UncategorizedThe Financials of Residential Solar Energy

The Financials of Residential Solar Energy

When does it make sense financially to get solar panels on my home?

The straight answer is that it almost always makes sense to switch to solar. These days, solar panels are more efficient than ever, and if you’re spending more than $150 monthly on your electricity bill, it almost always makes sense for you to make the switch to a PV (photovoltaic) system in your home. It’s better now and in the long run to replace your utility bill with a lower monthly payment towards energy independence.

How much does a solar/PV system cost?

This depends on many things—the size of your home, the amount of energy you use, even what time of day you use it. On average (based on home size, location, and energy usage), the full cost of installation is around $50,000 to $60,000, but that’s before federal and state tax incentives. (More on that below.) But don’t rule out solar yet. Of course that seems like a jaw-dropping number, and has made many people decide solar isn’t for them. But that’s because they haven’t done the math of how much they actually spend on utilities already.

The real question you should be asking is this:

How much does NOT going solar cost?

The average cost of an electricity bill in Hawaii is a staggering ,$347 a month—and rising. With the end of coal-powered electricity, the end of Russian oil imports, and the effects of inflation, you can expect that number to rise substantially in coming months and years. But let’s say that number magically stays the same. That means that even at full price, it would take you less than 15 years to break even for the full price of solar installation ($347 x 12 months x 15 years = $62,460). (But here’s the thing: you won’t pay full price.)

Really, you’re paying up front for the next 15 years of electricity—and your PV system should last much longer than that, continuing to provide energy for your home. Even if there were no tax incentives and you were paying full price for your solar installation, it would make sense to switch to solar. Not only does it make sense today, it locks in your energy costs as a hedge against inflation.

Tax credits mean you won’t pay full price for solar.

Right now there are substantial state and federal incentives for installing solar in your home. The current federal tax credit for solar installation covers 26% of the cost of installation and the state tax credit adds another 35%. That makes it much more affordable. There’s never been a better time to go solar. (As an added note—we are not tax advisors or attorneys and cannot give you tax advice. Always check with your tax expert on how to take advantage of tax credits.)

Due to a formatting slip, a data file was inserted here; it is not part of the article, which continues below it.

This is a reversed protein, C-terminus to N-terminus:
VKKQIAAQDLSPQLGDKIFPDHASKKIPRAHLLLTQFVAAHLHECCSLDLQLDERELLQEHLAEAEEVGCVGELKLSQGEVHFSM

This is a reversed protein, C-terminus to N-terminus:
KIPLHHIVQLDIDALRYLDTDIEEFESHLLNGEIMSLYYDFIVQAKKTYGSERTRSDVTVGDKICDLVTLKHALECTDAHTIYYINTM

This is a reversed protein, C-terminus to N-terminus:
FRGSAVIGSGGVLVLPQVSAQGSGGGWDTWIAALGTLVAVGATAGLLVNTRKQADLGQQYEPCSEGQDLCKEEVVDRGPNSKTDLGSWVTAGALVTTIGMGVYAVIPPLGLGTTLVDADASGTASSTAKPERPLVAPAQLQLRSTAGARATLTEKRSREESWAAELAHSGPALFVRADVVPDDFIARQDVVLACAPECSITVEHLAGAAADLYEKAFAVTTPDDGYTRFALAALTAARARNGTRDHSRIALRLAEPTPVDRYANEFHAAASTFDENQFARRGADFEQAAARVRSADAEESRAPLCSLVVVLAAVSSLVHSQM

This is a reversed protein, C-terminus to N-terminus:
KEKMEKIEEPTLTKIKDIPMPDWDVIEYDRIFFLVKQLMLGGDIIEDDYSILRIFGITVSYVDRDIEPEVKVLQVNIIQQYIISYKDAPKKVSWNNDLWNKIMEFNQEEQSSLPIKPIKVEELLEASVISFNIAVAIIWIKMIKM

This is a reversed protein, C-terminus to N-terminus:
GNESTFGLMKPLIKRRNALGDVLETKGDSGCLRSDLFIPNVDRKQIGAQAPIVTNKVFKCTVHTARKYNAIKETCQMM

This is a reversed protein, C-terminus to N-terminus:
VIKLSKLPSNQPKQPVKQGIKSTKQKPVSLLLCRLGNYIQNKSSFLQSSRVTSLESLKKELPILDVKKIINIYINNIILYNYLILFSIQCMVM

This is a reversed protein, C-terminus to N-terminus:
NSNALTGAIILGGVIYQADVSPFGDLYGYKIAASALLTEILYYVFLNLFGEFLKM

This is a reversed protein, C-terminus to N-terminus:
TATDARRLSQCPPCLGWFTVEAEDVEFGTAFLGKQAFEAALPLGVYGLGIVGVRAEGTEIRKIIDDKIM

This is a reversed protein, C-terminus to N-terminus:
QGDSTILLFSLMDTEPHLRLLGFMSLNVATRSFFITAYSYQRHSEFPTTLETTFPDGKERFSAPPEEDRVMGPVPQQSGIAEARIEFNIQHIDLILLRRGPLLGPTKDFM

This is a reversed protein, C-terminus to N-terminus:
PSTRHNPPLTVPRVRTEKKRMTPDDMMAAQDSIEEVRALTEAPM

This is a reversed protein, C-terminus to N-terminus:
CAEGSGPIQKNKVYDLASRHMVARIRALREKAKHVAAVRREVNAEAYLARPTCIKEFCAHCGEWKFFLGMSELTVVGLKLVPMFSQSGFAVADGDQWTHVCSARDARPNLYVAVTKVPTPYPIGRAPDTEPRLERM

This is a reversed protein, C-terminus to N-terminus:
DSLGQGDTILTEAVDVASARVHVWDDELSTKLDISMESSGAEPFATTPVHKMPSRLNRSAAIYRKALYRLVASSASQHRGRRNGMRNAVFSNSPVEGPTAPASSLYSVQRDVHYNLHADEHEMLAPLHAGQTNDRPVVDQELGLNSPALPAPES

Can I finance my solar installation?
Yes! In fact, almost 95% of solar customers do finance their PV system. We have some excellent lending partners with very competitive rates to help you make your solar dreams a reality. You will save money immediately because your monthly payment will be less than your old utility bill was—and won’t fluctuate month to month based on your energy consumption. Ask us how to get a 25-year warranty on your PV system and batteries.

What happens if I sell my house after getting solar panels installed?

That’s often up to the seller to negotiate, but if you still are paying on your PV system, that’s often included in the purchase price of the home, so you can close out your loan. There are some instances where the loan can be transferred to the new owner’s name, but that will be up to you to decide and navigate at that point.

When will I break even?

With tax incentives, all together you can expect to save around half the quoted price, making your break-even point around 7-10 years from the time of installation. For some it takes a little longer or a little shorter, but that’s a pretty good target. And after that, your monthly bill drops to almost nothing, only going to cover the small amount you pull from the grid when your usage is high.

Does installing solar panels mean I get free energy?

Almost, but not quite. Your PV system will still be connected to the grid. When we size your system, we generally aim for a system that will cover your average energy usage. However, if you look at your utility statement, you’ll probably notice that some months you use more electricity and some months you use less energy. When your PV system is live, that means some days you’ll be using more electricity than your system is producing, meaning you’ll be pulling some electricity from the grid. You’ll still get a monthly HECO bill.

But some days you’ll use less than your system produces, and all that energy comes from the sun. Any extra you produce is stored in batteries for nighttime when the sun isn’t shining and energy use is typically higher.

How do I get started?
Give us a call or a text! We will come to your home and give you an estimate based on your energy needs. Reach out to a team member at 808-425-9566 to get started.